Abarim Publications' online Biblical Greek Dictionary
The word επτα (hepta) is the cardinal number seven, but it needs to be remembered that the ancients did not live in an arithmetically accurate world such as ours. Most Greek numbers were actually words (such as our word επτα, hepta, meaning seven) and only rarely the Greeks wrote their numbers using single Greek letters to represent single numerical digits — see for instance the famous number 666 in Revelation 13:18, which is spelled χξς (ch-x-s). But in each case, all Greek numbers looked like words and were mostly treated like words: fuzzy and subject to poetic license. This in turn meant that daily calculus was more of an art than science — the reason why young Asian children are usually better at calculus than their Western colleagues is that Asian languages represent numbers more consistently and more conductive of calculus than Western languages. When children learn to think in numbers, the advantage shrinks. And when Europeans adopted Arabic numerals, the Renaissance commenced.
Unless the context was clearly arithmetical (like: you owe me 2 bits for 4 apples), in Greek texts numbers came with a symbolic value that was similar to that of regular words, and were likewise subject to experience. An army of "ten-thousand men" may have actually consisted of 6754 enlisted troops but nobody cared about the number 6754 and only about the colossal threat this army posed. In our modern world, large round numbers still have the symbolic meaning of "a whole lot", but in the Greek world, smaller numbers too had meaning beyond their arithmetic nature. This has led many an aspiring prophet down the garden path of numerology, only to find that this garden path is rather steep, short and decidedly inanimate of termination. That's not to say that there's nothing there; it's just to indicate that even the meaning with which numbers are charged require a controlled, contained and inspired approach.
The Hebrew word for seven is שבעה (shib'a), which stems from a verb that means both "to be seven" and "to make an oath" (hence the name Elizabeth). It's also spelled identical to a verb that means to saturate (people with food or the earth with rain). Seven is the number of days in which God creates reality — because, no, the creation week is not the first week long ago but the grand super-structure of all evolution across all the ages; whatever evolves naturally, naturally evolves via seven stages (see for more our study of Genesis 1) — and by using the number seven, a Biblical author appears to mostly want to refer to the entirety of any natural cycle of growth or evolution that stands on any previous natural cycle of growth or evolution — hence the seven daughters of Jethro of Midian (Exodus 2:16); the seven pillar of wisdom (Proverbs 9:1); the seven deacons of the church (Acts 6:3; themselves an obvious nod to the proverbial Seven Sages of Greek tradition); the seven churches of Asia Minor (Revelation 1:4); and so on.
Our word επτα (hepta) meaning seven occurs a whopping 89 times in the New Testament, see full concordance, and from it come:
- The cardinal number εβδομηκοντα (hebdomekonta), meaning seventy. Seventy is of course seven times ten, and the Greek word for ten is δεκα (deka). Our word εβδομηκοντα (hebdomekonta), meaning seventy is used 5 times in the New Testament, see full concordance, most strikingly as the "seventy" whom Jesus sent out into the towns he would visit (Luke 10:1, 10:17). In modern folklore, Jesus is often depicted as a kind of wandering sage with twelve adoring disciples, but his operation obviously far exceeded that. His funding came almost directly from the state treasury (Luke 8:3) and his later spokesman Paul was deemed important enough to actually be granted audience with the Caesar (Acts 25:12), who at that time ruled about 50 million people, all wanting to have a word with him. From our word in turn derives:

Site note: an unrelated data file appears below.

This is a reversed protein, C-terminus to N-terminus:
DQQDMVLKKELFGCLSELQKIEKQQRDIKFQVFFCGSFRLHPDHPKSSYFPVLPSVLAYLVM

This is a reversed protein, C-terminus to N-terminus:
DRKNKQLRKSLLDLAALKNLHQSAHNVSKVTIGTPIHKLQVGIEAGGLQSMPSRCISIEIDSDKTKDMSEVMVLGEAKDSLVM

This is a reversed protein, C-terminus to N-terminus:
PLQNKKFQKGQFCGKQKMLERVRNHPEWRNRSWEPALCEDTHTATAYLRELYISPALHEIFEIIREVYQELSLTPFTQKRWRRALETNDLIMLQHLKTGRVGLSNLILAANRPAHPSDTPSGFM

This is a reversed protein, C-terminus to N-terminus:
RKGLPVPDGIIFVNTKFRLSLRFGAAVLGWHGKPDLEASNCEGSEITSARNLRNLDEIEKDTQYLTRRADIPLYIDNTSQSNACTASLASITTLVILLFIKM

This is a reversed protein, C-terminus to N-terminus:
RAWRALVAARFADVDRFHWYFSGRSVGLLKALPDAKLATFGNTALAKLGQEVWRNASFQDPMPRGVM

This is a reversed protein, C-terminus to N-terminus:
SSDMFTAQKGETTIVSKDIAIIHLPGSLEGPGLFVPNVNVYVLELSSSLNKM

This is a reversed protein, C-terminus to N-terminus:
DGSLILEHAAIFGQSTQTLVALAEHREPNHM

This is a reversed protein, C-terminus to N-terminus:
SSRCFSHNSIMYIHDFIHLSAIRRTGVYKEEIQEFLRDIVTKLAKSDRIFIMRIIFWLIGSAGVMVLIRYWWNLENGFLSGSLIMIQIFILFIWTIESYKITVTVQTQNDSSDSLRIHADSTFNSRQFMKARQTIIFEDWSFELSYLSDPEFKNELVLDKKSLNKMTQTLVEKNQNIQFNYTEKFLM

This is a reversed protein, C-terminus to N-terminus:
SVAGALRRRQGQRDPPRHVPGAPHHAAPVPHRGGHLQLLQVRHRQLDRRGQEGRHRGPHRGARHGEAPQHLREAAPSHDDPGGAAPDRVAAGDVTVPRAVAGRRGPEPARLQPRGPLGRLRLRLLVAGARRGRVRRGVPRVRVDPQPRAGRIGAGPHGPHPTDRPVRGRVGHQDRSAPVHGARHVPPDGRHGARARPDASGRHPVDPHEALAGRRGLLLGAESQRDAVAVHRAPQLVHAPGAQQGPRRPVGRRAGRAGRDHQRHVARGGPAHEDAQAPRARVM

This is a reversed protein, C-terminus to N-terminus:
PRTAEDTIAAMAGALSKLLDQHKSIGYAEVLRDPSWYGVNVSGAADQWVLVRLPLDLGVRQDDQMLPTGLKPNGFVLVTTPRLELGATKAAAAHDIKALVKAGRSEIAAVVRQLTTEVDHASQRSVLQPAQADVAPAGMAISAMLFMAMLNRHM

- The adverb εβδομηκοντακις (hebdomekontakis), meaning "seventily" (or "seventy times"; it's a word like "twice", which means "two times"). In the New Testament this word occurs only in Matthew 18:22, and in the Septuagint it only occurs in Genesis 4:24. These two instances are obviously related and their contexts each other's antithesis.
- The adjective εβδομος (ebdomos), which is the ordinal number seventh. This word is used 9 times; see full concordance.
- The adverb επτακις (heptakis), meaning "sevenly", or seven times. Like the number seven itself, this number appears to also refer to a wholly complete process. Someone who sins "sevenly" (Matthew 18:21) is basically leading the entire process of his life off the deep end and into perdition. Someone who "sevenly" does something wrong, simply is like that and will not ever change. Jesus' response of seventy times seven forgivenesses is not about numbers but about intensity. Someone who's entirely messed up cannot be saved by counteracting every single failure with a corresponding remedy, but by massively overwhelming that person by the consistent application of a vastly more stable and fruitful lifestyle. This adverb is used 4 times; see full concordance.
- Together with the adjective χιλιοι (chilioi), meaning thousand: the cardinal number επτακισχιλιοι (heptakischilioi), meaning seven thousand (Romans 11:4 only).
|Greek numerals from one to ten|